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Boyzone's Keith Duffy On Life With His Autistic Daughter: 'A Lot Of Couples Break Up'

14/08/2014 17:00 | Updated 20 May 2015

Keith Duffy and his wife Lisa

Boyzone's Keith Duffy has spoken about the joys and challenges he and wife Lisa have faced bringing up their autistic teenage daughter.

Mia, now 14,was diagnosed with autism when she was 18 months old. And Keith, 39, revealed that at times raising Mia tested her parents' relationship to breaking point.

In an interview with the Mirror for World Autism Day, the singer and former Coronation Street actor said: "A lot of couples break up and there were certain points it was very tough.

"Thank God we stuck together, got through hard times and are still together."

The couple - who have been together for 20 years - first noticed Mia was different to other children on a trip to Disneyland when she was one and their son Jay was four.

Whenever she got excited she'd bend one hand and stretch out the other – which they now know is tensing. She slept very little, didn't hold eye contact or socialise well.

Keith said: "We thought she was deaf and took her for tests but they said her hearing was fine – something else might be wrong, but they weren't qualified to tell us.

"We were distraught – we were young and finding our way, we were worried sick. I could see my wife stressing so I tried to avoid the topic.

"Then I was asked to go to a golfing event for the Red Door School for the education of children with autism. I had no clue what autism was and when it was explained to me that it was a neurological developmental disorder of the brain, and all the symptoms, it became increasingly apparent my daughter was autistic, and I started to get very upset."

Keith went home and told Lisa his findings. He said: "She could see I'd been crying and she panicked. I just said 'Mia is autistic' and her initial reaction was to slap me.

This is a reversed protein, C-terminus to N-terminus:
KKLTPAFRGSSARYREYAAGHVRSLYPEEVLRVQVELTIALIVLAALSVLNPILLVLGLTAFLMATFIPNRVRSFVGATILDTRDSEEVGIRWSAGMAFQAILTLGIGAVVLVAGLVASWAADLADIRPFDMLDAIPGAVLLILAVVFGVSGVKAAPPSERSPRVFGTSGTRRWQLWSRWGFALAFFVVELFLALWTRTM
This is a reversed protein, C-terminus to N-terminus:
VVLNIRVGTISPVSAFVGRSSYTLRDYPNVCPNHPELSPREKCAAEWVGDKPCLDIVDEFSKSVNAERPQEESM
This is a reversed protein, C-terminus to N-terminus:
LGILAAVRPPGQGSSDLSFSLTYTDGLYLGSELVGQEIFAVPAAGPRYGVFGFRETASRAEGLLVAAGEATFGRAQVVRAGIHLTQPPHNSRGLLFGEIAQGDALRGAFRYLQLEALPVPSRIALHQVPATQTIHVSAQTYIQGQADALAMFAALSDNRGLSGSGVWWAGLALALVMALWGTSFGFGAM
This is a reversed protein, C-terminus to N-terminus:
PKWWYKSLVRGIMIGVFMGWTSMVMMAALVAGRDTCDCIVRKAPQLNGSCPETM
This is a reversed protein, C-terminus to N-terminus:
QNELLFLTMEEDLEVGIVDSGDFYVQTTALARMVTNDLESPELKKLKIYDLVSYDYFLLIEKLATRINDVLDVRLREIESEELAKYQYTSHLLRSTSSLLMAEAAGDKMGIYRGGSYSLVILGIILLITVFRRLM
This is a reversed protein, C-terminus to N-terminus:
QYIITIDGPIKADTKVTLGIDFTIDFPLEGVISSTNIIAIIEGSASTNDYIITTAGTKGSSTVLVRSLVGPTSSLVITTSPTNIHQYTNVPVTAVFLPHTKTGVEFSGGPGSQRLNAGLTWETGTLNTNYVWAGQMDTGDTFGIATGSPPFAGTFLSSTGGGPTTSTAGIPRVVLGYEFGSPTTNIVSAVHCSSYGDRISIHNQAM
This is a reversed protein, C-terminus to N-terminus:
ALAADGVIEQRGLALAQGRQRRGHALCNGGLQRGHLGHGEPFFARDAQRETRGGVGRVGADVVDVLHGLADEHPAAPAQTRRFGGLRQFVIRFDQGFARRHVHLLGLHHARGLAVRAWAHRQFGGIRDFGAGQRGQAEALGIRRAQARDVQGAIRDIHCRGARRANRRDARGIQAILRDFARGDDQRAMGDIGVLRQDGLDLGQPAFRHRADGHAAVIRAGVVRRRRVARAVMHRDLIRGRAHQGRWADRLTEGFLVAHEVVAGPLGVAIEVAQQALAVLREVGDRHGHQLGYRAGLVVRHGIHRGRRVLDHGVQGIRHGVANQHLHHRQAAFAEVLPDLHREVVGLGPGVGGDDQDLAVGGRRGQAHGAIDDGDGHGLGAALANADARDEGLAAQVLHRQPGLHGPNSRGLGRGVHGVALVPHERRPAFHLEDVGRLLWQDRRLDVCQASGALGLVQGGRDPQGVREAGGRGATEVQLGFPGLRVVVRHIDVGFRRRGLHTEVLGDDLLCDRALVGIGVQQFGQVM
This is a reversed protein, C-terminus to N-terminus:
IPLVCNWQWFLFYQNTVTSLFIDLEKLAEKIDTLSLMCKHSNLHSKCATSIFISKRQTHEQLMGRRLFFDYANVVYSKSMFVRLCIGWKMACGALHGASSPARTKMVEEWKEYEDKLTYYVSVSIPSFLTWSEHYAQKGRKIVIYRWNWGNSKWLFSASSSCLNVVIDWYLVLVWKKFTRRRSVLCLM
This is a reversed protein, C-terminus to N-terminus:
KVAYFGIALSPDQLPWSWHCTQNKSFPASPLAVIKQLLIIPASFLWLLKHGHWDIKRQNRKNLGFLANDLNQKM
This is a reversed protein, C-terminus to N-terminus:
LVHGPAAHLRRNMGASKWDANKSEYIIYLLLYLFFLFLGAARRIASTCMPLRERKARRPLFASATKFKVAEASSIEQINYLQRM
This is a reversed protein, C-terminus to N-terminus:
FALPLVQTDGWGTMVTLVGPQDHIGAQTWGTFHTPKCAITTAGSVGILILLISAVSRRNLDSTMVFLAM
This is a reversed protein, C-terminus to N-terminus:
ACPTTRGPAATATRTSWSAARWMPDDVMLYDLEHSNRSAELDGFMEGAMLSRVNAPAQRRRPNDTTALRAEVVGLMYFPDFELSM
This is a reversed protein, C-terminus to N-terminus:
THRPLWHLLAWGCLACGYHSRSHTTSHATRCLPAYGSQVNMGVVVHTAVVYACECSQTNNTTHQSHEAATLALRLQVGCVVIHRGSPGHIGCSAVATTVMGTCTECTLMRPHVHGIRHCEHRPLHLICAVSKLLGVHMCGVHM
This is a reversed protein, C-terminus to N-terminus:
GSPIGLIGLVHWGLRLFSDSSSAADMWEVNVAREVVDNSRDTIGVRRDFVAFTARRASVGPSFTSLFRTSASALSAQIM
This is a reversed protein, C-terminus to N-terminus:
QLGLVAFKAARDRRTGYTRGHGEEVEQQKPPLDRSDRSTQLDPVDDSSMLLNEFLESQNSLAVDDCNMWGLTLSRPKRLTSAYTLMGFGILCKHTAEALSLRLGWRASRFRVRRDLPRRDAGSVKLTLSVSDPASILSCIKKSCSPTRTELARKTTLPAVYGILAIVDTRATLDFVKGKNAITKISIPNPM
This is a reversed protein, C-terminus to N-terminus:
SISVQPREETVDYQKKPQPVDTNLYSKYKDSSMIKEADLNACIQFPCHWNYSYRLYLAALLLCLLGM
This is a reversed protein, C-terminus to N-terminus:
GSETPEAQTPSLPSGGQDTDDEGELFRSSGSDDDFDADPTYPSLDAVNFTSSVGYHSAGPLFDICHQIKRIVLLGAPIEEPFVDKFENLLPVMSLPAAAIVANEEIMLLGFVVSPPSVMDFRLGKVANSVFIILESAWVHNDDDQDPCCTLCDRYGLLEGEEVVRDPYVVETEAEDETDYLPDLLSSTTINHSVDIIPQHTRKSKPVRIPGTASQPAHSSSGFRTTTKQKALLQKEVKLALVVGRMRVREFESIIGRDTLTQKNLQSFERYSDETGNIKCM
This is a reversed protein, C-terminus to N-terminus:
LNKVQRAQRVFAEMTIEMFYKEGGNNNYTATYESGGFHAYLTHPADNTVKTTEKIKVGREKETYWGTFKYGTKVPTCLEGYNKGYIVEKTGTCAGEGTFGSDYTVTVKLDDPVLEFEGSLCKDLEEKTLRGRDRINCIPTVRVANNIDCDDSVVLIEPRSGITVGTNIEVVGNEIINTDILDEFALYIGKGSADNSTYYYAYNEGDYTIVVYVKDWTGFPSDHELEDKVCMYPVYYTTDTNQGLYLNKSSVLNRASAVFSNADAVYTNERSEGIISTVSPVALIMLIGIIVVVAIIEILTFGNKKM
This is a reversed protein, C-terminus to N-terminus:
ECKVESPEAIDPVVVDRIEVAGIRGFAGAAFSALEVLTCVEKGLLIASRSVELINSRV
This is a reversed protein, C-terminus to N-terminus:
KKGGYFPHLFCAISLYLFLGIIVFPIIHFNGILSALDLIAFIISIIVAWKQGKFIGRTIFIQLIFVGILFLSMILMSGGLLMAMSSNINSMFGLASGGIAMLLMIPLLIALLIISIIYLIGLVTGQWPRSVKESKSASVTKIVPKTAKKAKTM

"Then she burst into tears because we knew there was something, we just didn't have a name for it – now we did and it made it real."

From the age of two until seven, Mia had a one-to-one form of education called applied behavioural analysis, which has had huge success with kids in the US. Progress was slow and testing – but evident.

The couple had to be just as disciplined with her at home, including using a system called picture exchange communication which involved sticking a Polaroid picture of Mia's favourite things like food and toys on a Velcro chart, which they would use when she wanted something.

But there were times when Lisa and Keith struggled as a couple.

Keith said: "It happens. I work with a lot of families now and I see all the same signs we went through. We've had to work really hard to make it work but the common bond of our children brings us back together.

"We remember there was a reason we had our kids and that's because we love each other. A lot of couples break up but Lisa's my best mate and knows me inside out and back to front."

Then a major breakthrough came when she was seven. Keith said: "Mia spent a lot of time in her room watching musicals, Annie in particular, over and over again with the TV right in front of her.

"One Sunday we were watching TV and Mia ran into the room and just stopped and sang Tomorrow by Annie. She'd never spoken before in her life!

"She sang it like a deaf person would sing but we were just blown away. There wasn't a dry eye in the house. The education was moving in the right direction: the more the language came the more tactile she became and the more hugs you'd get."

Soon Mia was progressing so well she was integrated in to mainstream school for part of a day, which then increased to a full day, then three days until she was able to join the school full time.

Since her diagnosis, Keith has dedicated a lot of his time to raise money and awareness of autism. He's taken part in marathons, Ironman triathlons and cycle rides, and with the help of other parents has organised so many events and campaigns he was named National Philanthropist of the Year for his work with Irish Autism Action (IAA) last year.

He said: "We want to give every child with autism an opportunity of reaching their own full potential, whatever that may be."

He adds: "I got so lucky with Lisa. She's the best mother I've ever seen. I'm not just saying that because I'm biased but how you judge that is the love my children have for her. I joke I come a very far third; the kids come first, then the dogs and then me."

• For details of all events happening on World Autism Day visit officialkeithduffy.com/autism and autism.org.uk or call their helpline - 0808 800 4104

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